By: OSI Blogger Jacki Licciardi
As a graduate student at DePaul, becoming an effective leader is one of my top priorities. At DePaul they strive to instill Socially Responsible Leadership as a framework for students to develop as such. The five dimensions are as follows:
- Self Understanding and Personal Integrity
- Taking Seriously the Perspective of Others
- Contributing to a Larger Community
- Knowledge and Intellectual Competence
- Striving for Excellence
Reflecting on these had me thinking… how can each of us become a leader in today’s society that represents these characteristics? Well I thought this was a great question, so I will share my thoughts. As a counselor in training, it is important for me to bring out the best in people. This reminded me of a book written by Alan Loy McGinnis “Bringing Out the Best in People.”
These 12 rules for bringing out the best in people had a powerful impact on how I viewed my relationships and interactions with the people in my life. I am a firm believer that no matter what your age you can always learn and improve from the people around you- no matter what the age difference is.
I swear I have learned some of the most powerful ways of being from my 6 year old nephew.
So… I share these 12 rules for Bringing Out the Best in People hoping that these can help you become a socially responsible leader while bringing out the best in others.
- Expect the best from the people you lead.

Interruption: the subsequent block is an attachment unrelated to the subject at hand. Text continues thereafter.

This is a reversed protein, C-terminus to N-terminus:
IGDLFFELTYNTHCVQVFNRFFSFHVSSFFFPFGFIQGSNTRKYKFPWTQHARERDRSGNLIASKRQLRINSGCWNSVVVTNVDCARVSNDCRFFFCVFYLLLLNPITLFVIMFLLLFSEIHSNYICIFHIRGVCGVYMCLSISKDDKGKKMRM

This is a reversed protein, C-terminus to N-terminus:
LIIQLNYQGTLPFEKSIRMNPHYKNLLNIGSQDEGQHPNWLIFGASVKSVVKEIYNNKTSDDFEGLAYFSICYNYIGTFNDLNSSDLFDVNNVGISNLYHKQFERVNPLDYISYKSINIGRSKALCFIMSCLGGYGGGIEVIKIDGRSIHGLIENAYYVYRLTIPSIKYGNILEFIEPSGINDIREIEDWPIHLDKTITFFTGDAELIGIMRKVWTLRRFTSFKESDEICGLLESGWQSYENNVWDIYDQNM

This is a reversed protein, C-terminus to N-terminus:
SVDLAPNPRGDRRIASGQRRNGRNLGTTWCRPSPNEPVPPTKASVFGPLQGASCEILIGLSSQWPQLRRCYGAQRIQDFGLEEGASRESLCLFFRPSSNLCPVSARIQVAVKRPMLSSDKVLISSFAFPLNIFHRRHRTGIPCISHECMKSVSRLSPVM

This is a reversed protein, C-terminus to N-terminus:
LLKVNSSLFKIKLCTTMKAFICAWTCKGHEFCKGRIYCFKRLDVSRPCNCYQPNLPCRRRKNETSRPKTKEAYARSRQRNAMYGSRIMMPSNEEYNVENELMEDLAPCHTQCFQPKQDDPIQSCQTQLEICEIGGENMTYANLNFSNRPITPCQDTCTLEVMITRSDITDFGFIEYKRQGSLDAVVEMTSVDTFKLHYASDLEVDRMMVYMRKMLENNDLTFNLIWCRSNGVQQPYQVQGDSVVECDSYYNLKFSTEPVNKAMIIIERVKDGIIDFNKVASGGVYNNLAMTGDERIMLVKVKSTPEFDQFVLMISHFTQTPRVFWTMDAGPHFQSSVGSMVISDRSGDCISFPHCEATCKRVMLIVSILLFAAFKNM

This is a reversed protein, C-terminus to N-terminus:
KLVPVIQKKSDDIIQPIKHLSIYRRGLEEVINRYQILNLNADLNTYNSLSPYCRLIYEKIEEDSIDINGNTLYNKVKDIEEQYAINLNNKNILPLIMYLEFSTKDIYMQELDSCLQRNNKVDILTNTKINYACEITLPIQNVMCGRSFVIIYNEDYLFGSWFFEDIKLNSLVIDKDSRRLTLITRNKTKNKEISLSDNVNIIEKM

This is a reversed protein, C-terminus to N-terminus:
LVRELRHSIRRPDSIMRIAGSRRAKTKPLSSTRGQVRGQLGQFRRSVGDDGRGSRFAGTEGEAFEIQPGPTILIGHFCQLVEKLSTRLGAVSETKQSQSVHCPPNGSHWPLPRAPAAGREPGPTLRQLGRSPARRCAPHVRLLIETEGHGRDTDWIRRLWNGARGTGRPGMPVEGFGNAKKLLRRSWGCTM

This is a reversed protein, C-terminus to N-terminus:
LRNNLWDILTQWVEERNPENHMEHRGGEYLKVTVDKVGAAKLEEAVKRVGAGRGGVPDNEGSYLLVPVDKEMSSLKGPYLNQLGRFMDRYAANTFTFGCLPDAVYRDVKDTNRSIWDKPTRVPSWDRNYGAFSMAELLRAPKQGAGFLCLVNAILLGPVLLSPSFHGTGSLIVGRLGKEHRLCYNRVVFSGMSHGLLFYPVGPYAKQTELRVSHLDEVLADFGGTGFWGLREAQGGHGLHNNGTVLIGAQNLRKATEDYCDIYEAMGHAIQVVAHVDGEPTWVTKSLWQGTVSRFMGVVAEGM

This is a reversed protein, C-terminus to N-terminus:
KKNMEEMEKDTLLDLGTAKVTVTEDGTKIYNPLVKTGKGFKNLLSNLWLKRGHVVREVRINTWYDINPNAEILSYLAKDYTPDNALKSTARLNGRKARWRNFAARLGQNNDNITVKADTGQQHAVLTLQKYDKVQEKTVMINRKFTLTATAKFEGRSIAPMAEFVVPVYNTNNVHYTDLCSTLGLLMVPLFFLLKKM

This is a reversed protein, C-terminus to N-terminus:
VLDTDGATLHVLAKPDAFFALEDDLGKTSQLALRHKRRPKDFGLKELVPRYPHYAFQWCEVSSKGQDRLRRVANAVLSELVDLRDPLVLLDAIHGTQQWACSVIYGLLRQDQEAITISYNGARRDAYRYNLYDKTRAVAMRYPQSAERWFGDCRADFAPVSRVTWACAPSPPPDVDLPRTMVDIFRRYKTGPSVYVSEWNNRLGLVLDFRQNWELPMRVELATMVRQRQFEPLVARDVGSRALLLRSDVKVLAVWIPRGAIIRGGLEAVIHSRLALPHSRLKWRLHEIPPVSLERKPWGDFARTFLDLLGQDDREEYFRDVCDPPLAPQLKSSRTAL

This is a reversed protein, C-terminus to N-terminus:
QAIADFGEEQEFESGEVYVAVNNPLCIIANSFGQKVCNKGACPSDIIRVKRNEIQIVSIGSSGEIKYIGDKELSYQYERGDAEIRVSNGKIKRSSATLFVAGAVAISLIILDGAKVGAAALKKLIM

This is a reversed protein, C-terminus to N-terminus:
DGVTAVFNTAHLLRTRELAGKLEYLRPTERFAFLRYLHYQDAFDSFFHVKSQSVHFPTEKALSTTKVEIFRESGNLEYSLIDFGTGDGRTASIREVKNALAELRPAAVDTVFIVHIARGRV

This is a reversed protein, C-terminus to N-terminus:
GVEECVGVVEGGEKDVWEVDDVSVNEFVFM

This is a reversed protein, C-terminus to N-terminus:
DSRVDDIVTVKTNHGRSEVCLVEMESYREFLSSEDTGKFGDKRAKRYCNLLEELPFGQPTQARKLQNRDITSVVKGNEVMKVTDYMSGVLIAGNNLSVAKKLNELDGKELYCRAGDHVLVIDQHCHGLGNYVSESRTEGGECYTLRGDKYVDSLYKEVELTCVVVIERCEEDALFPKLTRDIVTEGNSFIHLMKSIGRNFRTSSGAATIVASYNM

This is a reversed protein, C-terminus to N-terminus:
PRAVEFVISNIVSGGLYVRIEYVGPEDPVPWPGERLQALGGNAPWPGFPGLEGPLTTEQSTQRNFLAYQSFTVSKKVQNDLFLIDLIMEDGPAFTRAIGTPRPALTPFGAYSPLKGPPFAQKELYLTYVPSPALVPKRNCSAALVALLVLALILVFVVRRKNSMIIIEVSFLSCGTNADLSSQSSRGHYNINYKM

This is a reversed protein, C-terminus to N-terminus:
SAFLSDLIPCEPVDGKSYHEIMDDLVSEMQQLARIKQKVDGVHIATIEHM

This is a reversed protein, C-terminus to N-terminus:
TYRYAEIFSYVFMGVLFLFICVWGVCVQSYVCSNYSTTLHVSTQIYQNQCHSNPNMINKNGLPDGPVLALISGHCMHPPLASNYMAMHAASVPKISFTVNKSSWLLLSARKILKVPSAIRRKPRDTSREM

- Make a thorough study of the other person’s needs.
- Establish high standards for excellence.
- Create an environment where failure is not fatal.
- If they are going anywhere near where you want to go, climb on other peoples bandwagons.
- Employ models to encourage success.
- Recognize and applaud achievement.
- Employ a mixture of positive and negative reinforcement.
- Appeal ‘sparingly’ to the competitive urge.
- Place a premium on collaboration.
- Build into the group an allowance for storms.
- Take steps to keep your own motivation high.
I would suggest taking some time to reflect on how these 12 steps could be worked into your daily schedules both personally and professionally. I would *also* suggest thinking about the last time someone did any of the above steps to you and how that made you feel.
For example, how great does it feel when someone recognizes and applauds your achievements without you asking? It feels pretty great!
What are you waiting for? Go be a positive leader who brings out the best in people!
… Jacki Licciardi is currently working in the Office of Student Involvement as the Program Assistant for Social Media and Leadership Development. Jacki is also a current graduate student at DePaul studying College Student Development.